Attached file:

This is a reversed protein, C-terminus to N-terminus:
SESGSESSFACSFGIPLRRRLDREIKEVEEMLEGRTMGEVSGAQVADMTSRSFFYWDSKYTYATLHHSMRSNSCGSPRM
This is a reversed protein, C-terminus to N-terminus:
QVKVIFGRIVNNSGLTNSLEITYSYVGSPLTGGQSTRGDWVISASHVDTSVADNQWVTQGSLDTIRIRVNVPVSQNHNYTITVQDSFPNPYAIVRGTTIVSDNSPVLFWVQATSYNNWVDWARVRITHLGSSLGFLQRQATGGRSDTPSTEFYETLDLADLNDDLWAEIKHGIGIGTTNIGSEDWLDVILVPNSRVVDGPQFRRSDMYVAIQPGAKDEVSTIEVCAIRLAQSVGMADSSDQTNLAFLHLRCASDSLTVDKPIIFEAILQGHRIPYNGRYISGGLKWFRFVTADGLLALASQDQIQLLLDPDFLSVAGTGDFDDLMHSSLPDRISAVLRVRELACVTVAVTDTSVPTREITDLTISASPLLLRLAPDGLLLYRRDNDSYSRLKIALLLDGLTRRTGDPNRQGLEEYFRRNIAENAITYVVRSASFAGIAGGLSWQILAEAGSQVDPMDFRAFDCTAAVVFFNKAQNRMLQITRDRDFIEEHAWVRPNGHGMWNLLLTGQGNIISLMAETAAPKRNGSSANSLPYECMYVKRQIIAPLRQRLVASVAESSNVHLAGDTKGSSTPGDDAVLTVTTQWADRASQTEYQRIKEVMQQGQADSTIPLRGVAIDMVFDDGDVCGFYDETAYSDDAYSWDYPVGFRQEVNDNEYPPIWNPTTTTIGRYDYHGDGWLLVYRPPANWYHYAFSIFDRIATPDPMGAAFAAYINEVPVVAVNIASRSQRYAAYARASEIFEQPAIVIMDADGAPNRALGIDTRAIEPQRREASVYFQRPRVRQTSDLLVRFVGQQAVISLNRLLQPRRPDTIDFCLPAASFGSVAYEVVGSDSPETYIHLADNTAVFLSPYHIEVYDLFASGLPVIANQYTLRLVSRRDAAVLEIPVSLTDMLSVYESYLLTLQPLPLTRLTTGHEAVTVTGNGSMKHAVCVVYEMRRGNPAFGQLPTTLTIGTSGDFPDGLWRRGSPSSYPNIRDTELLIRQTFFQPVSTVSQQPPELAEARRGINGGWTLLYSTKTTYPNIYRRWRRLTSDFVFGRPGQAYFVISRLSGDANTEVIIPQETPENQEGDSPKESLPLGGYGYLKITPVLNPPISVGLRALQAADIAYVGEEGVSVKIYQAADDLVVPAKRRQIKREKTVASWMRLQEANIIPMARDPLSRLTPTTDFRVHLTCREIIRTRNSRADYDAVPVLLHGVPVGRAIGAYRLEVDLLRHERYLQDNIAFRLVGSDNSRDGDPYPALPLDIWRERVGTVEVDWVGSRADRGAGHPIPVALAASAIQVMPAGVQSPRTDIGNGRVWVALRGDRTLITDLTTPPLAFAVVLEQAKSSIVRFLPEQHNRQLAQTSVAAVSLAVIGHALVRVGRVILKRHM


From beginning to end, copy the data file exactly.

This is a reversed protein, C-terminus to N-terminus:
SESGSESSFACSFGIPLRRRLDREIKEVEEMLEGRTMGEVSGAQVADMTSRSFFYWDSKYTYATLHHSMRSNSCGSPRM
This is a reversed protein, C-terminus to N-terminus:
QVKVIFGRIVNNSGLTNSLEITYSYVGSPLTGGQSTRGDWVISASHVDTSVADNQWVTQGSLDTIRIRVNVPVSQNHNYTITVQDSFPNPYAIVRGTTIVSDNSPVLFWVQATSYNNWVDWARVRITHLGSSLGFLQRQATGGRSDTPSTEFYETLDLADLNDDLWAEIKHGIGIGTTNIGSEDWLDVILVPNSRVVDGPQFRRSDMYVAIQPGAKDEVSTIEVCAIRLAQSVGMADSSDQTNLAFLHLRCASDSLTVDKPIIFEAILQGHRIPYNGRYISGGLKWFRFVTADGLLALASQDQIQLLLDPDFLSVAGTGDFDDLMHSSLPDRISAVLRVRELACVTVAVTDTSVPTREITDLTISASPLLLRLAPDGLLLYRRDNDSYSRLKIALLLDGLTRRTGDPNRQGLEEYFRRNIAENAITYVVRSASFAGIAGGLSWQILAEAGSQVDPMDFRAFDCTAAVVFFNKAQNRMLQITRDRDFIEEHAWVRPNGHGMWNLLLTGQGNIISLMAETAAPKRNGSSANSLPYECMYVKRQIIAPLRQRLVASVAESSNVHLAGDTKGSSTPGDDAVLTVTTQWADRASQTEYQRIKEVMQQGQADSTIPLRGVAIDMVFDDGDVCGFYDETAYSDDAYSWDYPVGFRQEVNDNEYPPIWNPTTTTIGRYDYHGDGWLLVYRPPANWYHYAFSIFDRIATPDPMGAAFAAYINEVPVVAVNIASRSQRYAAYARASEIFEQPAIVIMDADGAPNRALGIDTRAIEPQRREASVYFQRPRVRQTSDLLVRFVGQQAVISLNRLLQPRRPDTIDFCLPAASFGSVAYEVVGSDSPETYIHLADNTAVFLSPYHIEVYDLFASGLPVIANQYTLRLVSRRDAAVLEIPVSLTDMLSVYESYLLTLQPLPLTRLTTGHEAVTVTGNGSMKHAVCVVYEMRRGNPAFGQLPTTLTIGTSGDFPDGLWRRGSPSSYPNIRDTELLIRQTFFQPVSTVSQQPPELAEARRGINGGWTLLYSTKTTYPNIYRRWRRLTSDFVFGRPGQAYFVISRLSGDANTEVIIPQETPENQEGDSPKESLPLGGYGYLKITPVLNPPISVGLRALQAADIAYVGEEGVSVKIYQAADDLVVPAKRRQIKREKTVASWMRLQEANIIPMARDPLSRLTPTTDFRVHLTCREIIRTRNSRADYDAVPVLLHGVPVGRAIGAYRLEVDLLRHERYLQDNIAFRLVGSDNSRDGDPYPALPLDIWRERVGTVEVDWVGSRADRGAGHPIPVALAASAIQVMPAGVQSPRTDIGNGRVWVALRGDRTLITDLTTPPLAFAVVLEQAKSSIVRFLPEQHNRQLAQTSVAAVSLAVIGHALVRVGRVILKRHM